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Using OR-data as benchmarks

Despite the limitations of models from Operations Research stated above, there are at least two achievements which can be very useful in the development of knowledge-based scheduling tools:

  1. Dispatch or priority rules ``do not guarantee finding an optimal solution, but instead aim at finding reasonably good solutions in a relatively short time'' ([15], p. 142). They can be used in steps 1. and 4. of the basic algorithm whenever explicit knowledge of human planners is not available; this can be compared to one of the knowledge types in OPAL ([5]).

  2. In the literature several standardized problem instances are described (cf. [9], [1], and [2]). Although they are somewhat simplified in comparison with real life problems they can serve as benchmark data to compare the performance and quality of scheduling systems.

Typical OR-problem instances normally consist of n jobs with m operations (often called tasks) each of which occupies exactly one of m resources for a certain amount of time. The optimal solution as cited in the literature is the minimum amount of time-slices between the start of the first operation and the end of the last one.

WIZARD could be adapted to these structures in a very straightforward way. Instead of various resources per operation there is exactly one machine. The processing time given is used for calculating the possible start of the successor both within the job as well as on the machine. A very simple time model was instantiated with one continuous shift without any interruptions. The functions to propose the next operation to be scheduled and to propose a valid starting time in steps 1. and 2. of our basic algorithm were not changed; the best results were obtained by processing the operations in the sequence within their orders which can be compared to the earliest due date EDD priority rule ([15], p. 35). Additional constraints were defined to tie the operations as tightly together as possible in order to minimize the overall length of a schedule.

With these alterations we examined WIZARD's performance applied to some OR-problem instances which were chosen rather arbitrarily. Short descriptions of the instances and the results as stated in the literature and obtained by WIZARD are shown in Table 1. It contains two more measures showing the quality of the resulting schedule with regard to the resource utilization and the jobs' idle times.

Table 1: Results of OR-Benchmarks


Col. Size:
In a problem instance of size of n x m there are n jobs with m tasks each of which occupies exactly one of m resources.
Col. Result
= difference between the start of the first operation and the end of the last
Col. Dev.
= difference between optimal solution as known from the literature (cf. col. Opt.) and solution as found by WIZARD (cf. col. Result)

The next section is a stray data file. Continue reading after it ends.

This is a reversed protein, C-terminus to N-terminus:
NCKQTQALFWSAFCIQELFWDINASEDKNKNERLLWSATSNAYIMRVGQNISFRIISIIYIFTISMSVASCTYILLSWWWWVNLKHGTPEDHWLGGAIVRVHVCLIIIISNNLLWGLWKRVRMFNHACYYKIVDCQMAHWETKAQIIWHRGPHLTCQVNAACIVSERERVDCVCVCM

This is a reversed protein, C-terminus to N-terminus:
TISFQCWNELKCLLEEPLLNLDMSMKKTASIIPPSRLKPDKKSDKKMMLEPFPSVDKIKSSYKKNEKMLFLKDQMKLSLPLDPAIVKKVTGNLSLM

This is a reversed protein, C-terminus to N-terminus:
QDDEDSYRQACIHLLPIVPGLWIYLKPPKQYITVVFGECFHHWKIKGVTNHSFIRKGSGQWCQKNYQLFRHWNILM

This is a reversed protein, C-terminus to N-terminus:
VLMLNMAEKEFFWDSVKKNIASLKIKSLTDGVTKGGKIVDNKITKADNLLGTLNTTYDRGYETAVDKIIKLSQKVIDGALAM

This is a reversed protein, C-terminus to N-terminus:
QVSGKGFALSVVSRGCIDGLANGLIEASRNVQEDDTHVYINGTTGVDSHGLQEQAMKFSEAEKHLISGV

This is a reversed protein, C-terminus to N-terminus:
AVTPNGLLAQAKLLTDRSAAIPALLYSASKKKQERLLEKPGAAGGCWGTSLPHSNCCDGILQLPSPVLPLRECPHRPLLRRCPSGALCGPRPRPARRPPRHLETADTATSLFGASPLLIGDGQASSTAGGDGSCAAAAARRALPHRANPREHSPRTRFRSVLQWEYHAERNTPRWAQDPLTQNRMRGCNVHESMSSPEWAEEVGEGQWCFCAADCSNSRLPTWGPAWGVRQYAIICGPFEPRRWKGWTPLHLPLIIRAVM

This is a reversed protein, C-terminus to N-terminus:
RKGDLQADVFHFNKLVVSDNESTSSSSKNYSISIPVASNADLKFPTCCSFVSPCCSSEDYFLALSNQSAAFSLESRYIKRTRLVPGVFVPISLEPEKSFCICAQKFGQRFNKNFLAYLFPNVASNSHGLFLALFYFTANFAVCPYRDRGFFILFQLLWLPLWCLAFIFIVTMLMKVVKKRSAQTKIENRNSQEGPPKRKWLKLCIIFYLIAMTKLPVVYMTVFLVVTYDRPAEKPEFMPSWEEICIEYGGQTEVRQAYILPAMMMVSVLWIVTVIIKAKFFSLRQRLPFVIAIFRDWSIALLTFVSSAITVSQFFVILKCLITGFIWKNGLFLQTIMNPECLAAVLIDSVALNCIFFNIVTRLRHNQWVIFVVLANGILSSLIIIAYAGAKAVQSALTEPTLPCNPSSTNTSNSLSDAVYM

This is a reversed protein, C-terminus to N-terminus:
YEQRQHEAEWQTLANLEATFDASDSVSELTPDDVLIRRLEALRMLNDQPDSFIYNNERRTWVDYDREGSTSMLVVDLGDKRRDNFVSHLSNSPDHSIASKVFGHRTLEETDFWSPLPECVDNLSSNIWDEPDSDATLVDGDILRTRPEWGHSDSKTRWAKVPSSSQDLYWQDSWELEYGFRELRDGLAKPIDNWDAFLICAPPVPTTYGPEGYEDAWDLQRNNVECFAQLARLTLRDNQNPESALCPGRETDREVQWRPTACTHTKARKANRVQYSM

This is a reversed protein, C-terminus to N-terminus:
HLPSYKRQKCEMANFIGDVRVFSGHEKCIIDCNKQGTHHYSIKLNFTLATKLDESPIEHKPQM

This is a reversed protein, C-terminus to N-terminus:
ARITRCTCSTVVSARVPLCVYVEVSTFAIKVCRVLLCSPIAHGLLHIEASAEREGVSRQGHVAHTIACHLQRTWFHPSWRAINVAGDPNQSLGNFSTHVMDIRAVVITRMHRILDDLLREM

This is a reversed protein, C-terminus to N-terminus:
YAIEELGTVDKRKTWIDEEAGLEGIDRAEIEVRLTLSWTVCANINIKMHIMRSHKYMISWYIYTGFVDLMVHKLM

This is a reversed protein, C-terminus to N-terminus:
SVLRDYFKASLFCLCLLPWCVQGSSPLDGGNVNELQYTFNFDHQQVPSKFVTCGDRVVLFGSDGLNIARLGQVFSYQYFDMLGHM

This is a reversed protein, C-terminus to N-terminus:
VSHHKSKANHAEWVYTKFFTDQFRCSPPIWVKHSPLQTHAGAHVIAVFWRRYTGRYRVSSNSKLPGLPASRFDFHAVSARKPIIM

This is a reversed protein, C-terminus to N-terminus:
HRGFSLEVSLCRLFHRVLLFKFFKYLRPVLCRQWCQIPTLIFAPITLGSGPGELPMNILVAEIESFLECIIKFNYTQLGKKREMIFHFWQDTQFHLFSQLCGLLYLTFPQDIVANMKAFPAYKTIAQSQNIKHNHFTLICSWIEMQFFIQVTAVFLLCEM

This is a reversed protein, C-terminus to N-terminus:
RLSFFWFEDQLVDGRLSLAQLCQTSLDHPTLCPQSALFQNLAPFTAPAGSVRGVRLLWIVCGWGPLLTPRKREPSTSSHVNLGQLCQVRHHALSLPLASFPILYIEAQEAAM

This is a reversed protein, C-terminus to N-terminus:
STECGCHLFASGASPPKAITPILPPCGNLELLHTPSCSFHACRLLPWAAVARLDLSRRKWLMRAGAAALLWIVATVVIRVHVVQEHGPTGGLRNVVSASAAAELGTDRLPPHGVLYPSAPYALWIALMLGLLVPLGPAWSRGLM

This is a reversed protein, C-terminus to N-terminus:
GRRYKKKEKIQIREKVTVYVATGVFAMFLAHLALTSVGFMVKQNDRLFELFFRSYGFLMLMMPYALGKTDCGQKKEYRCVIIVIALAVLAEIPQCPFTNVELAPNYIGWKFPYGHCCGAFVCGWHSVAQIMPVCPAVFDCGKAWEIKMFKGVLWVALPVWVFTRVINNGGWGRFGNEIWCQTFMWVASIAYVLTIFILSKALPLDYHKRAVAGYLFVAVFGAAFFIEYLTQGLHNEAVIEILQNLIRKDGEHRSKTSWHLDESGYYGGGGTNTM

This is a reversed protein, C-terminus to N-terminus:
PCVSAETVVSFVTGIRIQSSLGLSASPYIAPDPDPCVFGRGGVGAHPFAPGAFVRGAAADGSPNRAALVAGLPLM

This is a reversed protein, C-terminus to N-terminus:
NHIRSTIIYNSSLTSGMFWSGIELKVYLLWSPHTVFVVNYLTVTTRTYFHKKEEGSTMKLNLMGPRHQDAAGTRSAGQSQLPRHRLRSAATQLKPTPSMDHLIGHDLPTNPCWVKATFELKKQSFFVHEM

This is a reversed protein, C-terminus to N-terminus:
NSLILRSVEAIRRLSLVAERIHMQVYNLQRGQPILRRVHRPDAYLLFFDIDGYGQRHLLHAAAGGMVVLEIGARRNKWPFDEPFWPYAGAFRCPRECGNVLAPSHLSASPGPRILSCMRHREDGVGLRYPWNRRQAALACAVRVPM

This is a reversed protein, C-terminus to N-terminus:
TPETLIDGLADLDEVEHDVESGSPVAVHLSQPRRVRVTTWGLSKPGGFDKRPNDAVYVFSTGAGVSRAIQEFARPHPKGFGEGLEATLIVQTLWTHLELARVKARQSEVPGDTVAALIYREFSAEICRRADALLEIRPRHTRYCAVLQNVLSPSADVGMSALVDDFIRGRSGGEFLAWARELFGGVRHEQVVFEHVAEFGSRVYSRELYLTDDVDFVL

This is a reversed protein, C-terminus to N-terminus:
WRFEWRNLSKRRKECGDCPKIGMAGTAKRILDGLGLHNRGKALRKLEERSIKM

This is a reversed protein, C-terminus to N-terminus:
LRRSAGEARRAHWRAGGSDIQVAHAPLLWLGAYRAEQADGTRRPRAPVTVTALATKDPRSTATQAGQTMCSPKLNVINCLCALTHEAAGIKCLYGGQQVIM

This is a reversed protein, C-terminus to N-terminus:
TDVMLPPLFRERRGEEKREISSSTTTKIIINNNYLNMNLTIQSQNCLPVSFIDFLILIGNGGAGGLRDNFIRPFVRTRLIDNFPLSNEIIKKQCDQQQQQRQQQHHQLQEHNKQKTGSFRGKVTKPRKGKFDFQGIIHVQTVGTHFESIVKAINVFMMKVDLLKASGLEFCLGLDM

Col. RJD
= relative job delaytime: relation between lead time and processing time of job
Col. RRU
= relative resource utilization: relation between occupancy and capacity of a resource; the capacity is measured as the difference between the start of the first and the end of the last operation occupying the resource.
Col. Runtime
= time WIZARD needed to complete the task, measured on an Apple PowerMacintosh 9500/150 with 40 MB memory.

The instances abz5, abz6, ft06, ft10, ft20, la01, la02, la03, and la04 are small examples with up to 100 operations. WIZARD's solutions range from 9% deviation from the optimal value up to 38%. In medium sized examples such as abz7, la31, and la36 WIZARD's results are between 6% and 30% worse than the optimal solution. They can be found in some 12 seconds of runtime on a desktop computer of average speed.

The instances swv11--18 show interesting results. On examples considered easy like swv16, swv17, and swv18 WIZARD performs quite well with deviations of 0% to 5% while the hard problems swv11, swv12, and swv15 show values which are up to 73% worse. The relative resource utilizations of more than 95% show that in the time horizon where a machine is actually needed it is planned very closely. Yet the high values of relative job delay, i.e. the idle time's portion of the complete lead time, show that the jobs are processed in far too slack a way. The solutions to these problems are found in some 22 to 24 seconds.

WIZARD's performance on instances tail-5181, tail-5183, and tail-5552 which are rather similar in size to real world problems is quite satisfying. Here the main advantage of our any-time-algorithm shows clearly: Solutions only 14% worse than the optimal value are found in less than two minutes. Their relative resource utilization values can be compared to those which can be observed in reality, but here once more the job delays are too high though quite normal in many production enterprises (cf. [14]).

next up previous
Next: Conclusion and Future Up: A comparison between Operations Previous: WIZARD: A knowledge-based

Christian Hestermann
Fri Dec 6 16:28:54 MET 1996